“By all means,” Charles said as he rolled Lochlan’s window down. “I was going to consult him later, but now’s as good a time as any.”
Lochlan leaned out, and with much urgency, told Nathan to stand down. Nathan slowly walked over to the limo and peeked in. Seeing the two gentlemen sitting there relaxed, he posed a question Lochlan knew he’d ask.
“Top of the morning to you all. Is that coffee I smell brewing? I could really stand a cup.”
“Come on in,” Charles said, “and have all the caffeine you need.”
The truth be known, Nathan should have been put on a decaf lifestyle years ago. Lochlan opened the door and Nathan crawled in like he owned the car. Immediately he poured himself a cup and added two shots of expresso. Lochlan looked at Charles and rolled his eyes back.
“Nathan,” Lochlan said. “This man is … Mr. Phillips and he is a friend of mine. I am in no danger, but you might be unless you put your ankle gun here on the table by me.”
The look Lochlan gave him was all business and very persuasive. Nathan stalled a second, then pulled his .38 caliber Smith & Wesson revolver out from under his right pants leg and put it where directed.
“Now. Where were we?” Lochlan asked.
“Like I said, it has come to the attention of the people I represent that this child molestation ‘infection’ has become more prominent than ever. If left unchecked, it will spread to England and elsewhere in the British Empire; that is, what’s left of it. I assume you are aware of why those four men were terminated?”
“We are,” Lochlan said. “And we have shed no tears for them. And might I say we are in no hurry to find their killers, if they are considered that. I prefer to call them dispatchers.”
All three got a chuckle over that one, and they tension seemed to diminish some. Feeling free to speak his piece, Lochlan continued.
“What is me and Nathan’s concern is how we can eradicate these types from our country. From what I know about men with these impure desires is it never leaves them. The experts have said when released they will do this again and again. Even the honest one’s who know they have this problem say that. How can I, or any other responsible adult, say to our children we are going to ‘Protect and Serve’ when we know we can’t. To have them all put away for life—however short that is—is my solution. This is where I stand.”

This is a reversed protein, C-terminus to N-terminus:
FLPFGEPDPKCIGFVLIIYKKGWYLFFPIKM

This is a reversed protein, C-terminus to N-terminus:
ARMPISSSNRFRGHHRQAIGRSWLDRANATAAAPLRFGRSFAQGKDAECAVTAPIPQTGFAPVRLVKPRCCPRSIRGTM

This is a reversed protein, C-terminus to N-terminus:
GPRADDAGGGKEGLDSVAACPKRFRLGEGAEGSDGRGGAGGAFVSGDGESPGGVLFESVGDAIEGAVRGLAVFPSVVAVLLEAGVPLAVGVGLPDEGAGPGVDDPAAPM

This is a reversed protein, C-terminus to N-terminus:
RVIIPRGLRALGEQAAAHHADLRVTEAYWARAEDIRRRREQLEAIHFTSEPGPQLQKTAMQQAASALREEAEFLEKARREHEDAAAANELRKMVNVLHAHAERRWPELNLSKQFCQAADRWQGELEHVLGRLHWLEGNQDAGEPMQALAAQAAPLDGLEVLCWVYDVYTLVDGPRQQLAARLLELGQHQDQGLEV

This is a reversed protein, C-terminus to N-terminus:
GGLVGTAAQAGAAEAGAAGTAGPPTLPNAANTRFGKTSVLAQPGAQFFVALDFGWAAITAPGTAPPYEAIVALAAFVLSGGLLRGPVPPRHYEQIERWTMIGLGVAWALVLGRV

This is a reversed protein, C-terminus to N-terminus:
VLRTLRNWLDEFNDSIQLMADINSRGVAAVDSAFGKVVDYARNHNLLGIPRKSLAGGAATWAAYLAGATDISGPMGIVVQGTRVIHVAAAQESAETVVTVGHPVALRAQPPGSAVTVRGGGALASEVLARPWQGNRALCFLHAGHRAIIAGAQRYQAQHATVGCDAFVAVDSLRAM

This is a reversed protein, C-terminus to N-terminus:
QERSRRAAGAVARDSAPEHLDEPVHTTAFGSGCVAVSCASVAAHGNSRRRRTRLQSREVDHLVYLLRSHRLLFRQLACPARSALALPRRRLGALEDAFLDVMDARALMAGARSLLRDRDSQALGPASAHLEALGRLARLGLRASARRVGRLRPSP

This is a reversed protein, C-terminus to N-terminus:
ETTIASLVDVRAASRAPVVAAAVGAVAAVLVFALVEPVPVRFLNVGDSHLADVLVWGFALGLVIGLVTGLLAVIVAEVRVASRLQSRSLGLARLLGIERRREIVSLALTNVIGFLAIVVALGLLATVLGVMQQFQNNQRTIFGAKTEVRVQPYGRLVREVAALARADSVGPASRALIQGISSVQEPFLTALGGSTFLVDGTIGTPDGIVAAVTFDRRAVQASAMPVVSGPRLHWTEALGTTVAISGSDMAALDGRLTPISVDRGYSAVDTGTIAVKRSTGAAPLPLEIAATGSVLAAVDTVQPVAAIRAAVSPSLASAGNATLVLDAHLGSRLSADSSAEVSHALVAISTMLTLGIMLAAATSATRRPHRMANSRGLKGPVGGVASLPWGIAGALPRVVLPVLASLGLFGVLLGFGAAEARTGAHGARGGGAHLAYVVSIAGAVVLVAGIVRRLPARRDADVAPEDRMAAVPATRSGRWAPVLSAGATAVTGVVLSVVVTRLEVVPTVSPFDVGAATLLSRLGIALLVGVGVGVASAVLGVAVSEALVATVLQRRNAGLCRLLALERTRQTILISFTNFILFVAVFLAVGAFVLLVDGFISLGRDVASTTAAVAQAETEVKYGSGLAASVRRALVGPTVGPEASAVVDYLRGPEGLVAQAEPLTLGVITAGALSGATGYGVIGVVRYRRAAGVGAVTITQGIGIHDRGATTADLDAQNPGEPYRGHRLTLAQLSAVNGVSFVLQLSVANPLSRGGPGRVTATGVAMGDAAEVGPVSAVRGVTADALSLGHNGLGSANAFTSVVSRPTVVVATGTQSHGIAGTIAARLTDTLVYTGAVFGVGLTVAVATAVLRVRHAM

“The same from me too, Guvnor,” Nathan said to Charles. “I could take what’s on that table and send them to see their Maker meself. Anything I can personally do to help in this I’ll do.”
“Anything, you say?” Charles said as he sipped his coffee and took a drag from his fag.
“Anything” the Dumfries Duo said, in unison.
“Capital then. I’m going to arrange a mission for you two and you will be contacted shortly,” Charles said.
Nathan, the pessimist, just had to put his two sixpence in. “Well, that’s all fine and dandy, but how do we know you ain’t working for the perverts and are setting us up for the kill?”
Lochlan tensed up so tight you couldn’t pull a sixteen penny nail out of his arse with a John Deere tractor.
Shut up, man, shut up! he thought. You have no idea who you are dealing with.
Phillips swiveled quickly in his chair.
“Let me tell you this, Inspector Dunbar. The people I speak for have but one direction; that is, to see to it their game plan works by any means possible. Now that you two have been drawn into this scenario, if we wished your demise you’d be taking the ‘Big Dirt Nap’ as they say. Young man, trust someone who’s been around longer than you.”
“Can I at least ask who it is you embody?”
“Aye. I epitomize the needs of everyone who matters, both here and abroad. Is that sufficient?”
After Lochlan kicked his impatient partner in the foot, Nathan answered with a single “Aye.”
“Good then. You’ll be seeing me before nightfall. Have a good day, gentlemen,” Phillips said as he pressed a button and the door opened.
Lochlan and Nathan got in their respective cars and headed for their office, both convinced of one thing.
They’d just met 001.